- Foodora launched in Australia in 2015 after acquiring local delivery business Suppertime.
- The German business says it’s leaving to focus on regions with greater growth potential.
- The company is currently in court over unfair dismissal claims and allegations by the Fair Work Ombudsman that it was issuing sham contracts to delivery drivers.
The bright pink packs of food delivery business Foodora will be gone from Australia by August 20, with the company announcing today that it is quitting the region after just three years “in response to a shift in focus towards other markets where the company currently sees a higher potential for growth”.
The Australian arm of the German business, which operates in nine other countries, including Italy, France, Sweden and Canada, is leaving just as legal action by employment watchdog, the Fair Work Ombudsman (FWO), got underway over alleged sham contracts for delivery drivers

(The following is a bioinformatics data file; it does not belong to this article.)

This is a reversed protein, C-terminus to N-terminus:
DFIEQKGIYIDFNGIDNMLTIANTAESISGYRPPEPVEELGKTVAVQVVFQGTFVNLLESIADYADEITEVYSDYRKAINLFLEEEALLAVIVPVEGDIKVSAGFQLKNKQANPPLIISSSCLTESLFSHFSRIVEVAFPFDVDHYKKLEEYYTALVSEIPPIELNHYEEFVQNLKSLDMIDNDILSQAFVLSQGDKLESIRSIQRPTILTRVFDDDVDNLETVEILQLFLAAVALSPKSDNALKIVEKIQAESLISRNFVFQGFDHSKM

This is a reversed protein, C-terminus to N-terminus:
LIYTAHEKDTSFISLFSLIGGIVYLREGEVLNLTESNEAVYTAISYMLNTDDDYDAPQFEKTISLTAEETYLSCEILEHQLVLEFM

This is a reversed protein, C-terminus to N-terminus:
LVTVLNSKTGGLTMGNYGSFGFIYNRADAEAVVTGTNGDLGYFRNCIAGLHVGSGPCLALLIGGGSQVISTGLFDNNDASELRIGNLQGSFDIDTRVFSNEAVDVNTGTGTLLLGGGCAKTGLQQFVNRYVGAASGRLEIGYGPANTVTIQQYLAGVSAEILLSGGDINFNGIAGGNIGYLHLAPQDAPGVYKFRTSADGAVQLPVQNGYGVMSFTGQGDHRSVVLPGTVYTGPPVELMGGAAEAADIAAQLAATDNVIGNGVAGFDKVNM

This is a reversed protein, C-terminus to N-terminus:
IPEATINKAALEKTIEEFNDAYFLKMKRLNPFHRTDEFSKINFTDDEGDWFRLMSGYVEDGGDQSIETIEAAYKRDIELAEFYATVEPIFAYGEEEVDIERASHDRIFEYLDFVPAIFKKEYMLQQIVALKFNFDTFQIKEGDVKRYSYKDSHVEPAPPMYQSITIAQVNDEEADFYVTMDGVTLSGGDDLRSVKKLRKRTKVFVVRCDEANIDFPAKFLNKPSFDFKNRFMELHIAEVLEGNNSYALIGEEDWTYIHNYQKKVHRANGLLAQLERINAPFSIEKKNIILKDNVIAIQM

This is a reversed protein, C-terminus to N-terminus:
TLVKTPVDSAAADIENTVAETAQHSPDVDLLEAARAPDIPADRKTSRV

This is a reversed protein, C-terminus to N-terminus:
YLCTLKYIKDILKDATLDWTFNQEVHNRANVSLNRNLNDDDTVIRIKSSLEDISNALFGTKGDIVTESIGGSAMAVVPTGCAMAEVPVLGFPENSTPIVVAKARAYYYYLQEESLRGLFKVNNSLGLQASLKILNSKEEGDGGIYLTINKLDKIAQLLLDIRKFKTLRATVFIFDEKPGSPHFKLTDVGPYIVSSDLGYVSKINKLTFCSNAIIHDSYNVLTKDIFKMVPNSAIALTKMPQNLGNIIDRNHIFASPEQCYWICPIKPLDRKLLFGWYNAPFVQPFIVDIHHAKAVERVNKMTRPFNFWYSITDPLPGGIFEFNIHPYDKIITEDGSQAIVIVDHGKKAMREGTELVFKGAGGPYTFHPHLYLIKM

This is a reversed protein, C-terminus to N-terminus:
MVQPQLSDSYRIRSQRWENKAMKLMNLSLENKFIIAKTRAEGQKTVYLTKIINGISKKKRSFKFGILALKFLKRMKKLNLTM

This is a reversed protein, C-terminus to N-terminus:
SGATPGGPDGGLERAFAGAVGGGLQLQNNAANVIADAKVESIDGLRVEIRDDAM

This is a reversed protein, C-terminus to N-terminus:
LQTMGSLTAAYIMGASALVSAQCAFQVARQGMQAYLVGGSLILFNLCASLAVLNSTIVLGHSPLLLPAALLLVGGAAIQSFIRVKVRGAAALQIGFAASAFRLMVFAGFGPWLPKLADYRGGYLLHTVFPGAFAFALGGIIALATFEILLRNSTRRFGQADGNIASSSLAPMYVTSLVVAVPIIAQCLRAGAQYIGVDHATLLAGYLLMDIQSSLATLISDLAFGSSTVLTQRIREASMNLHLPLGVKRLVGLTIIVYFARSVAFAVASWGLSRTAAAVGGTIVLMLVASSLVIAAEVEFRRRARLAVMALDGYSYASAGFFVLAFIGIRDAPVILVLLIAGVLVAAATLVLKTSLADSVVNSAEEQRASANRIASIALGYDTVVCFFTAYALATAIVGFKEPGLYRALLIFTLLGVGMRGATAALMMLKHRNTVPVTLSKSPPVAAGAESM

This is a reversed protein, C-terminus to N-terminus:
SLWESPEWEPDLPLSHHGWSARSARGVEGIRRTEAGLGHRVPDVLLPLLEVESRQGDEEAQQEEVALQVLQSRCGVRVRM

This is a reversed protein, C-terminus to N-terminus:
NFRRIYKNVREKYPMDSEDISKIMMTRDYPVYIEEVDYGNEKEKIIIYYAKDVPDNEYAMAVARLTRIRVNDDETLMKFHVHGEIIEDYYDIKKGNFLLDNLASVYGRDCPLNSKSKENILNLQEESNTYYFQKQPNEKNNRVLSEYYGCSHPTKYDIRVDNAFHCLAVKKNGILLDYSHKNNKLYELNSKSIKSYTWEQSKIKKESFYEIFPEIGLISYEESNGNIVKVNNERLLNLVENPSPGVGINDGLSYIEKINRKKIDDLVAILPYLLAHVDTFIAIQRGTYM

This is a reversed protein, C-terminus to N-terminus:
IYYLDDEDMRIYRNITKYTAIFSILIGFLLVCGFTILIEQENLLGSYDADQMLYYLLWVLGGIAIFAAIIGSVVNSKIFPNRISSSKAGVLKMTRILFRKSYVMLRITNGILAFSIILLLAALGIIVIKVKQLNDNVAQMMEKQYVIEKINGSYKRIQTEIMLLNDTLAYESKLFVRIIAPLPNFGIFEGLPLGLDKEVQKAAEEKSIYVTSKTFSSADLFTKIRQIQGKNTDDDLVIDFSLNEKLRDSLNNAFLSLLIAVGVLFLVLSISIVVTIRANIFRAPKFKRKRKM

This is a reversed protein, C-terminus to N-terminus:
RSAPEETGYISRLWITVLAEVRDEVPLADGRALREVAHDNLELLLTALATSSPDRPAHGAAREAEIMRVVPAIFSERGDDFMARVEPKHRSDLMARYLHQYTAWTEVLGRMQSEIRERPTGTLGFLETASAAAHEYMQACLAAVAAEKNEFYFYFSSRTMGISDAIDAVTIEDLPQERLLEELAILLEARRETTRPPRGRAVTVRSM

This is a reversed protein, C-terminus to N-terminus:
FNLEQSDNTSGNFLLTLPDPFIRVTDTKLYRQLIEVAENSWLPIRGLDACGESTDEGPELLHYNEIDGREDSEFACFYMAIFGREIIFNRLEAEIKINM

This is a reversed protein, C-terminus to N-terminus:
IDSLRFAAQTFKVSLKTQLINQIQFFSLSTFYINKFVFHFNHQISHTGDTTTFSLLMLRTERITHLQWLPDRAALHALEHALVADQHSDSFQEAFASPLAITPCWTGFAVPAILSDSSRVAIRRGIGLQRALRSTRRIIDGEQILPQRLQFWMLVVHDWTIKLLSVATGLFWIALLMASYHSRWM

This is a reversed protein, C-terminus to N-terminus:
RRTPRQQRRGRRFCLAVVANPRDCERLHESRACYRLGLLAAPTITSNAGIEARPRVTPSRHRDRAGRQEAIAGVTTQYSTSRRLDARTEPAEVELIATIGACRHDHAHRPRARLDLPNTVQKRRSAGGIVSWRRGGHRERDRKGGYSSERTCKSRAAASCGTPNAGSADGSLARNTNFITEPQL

The FWO alleges Foodora Australia Pty Ltd breached sham contracting laws by misrepresenting to them that they were independent contractors.
An initial hearing was held in the Federal Court in Sydney on July 10. A case management hearing is listed for September 4.
The company is also defending an unfair dismissal case in the Fair Work Commission.
The Transport Workers’ Union, which has been running the case on behalf of the worker, accused Foodora of running away rather than paying worker entitlements.
“Foodora would rather pull out of Australia and leave thousands of riders without work rather than pay them the millions of dollars they owe,” TWU National Secretary Tony Sheldon said.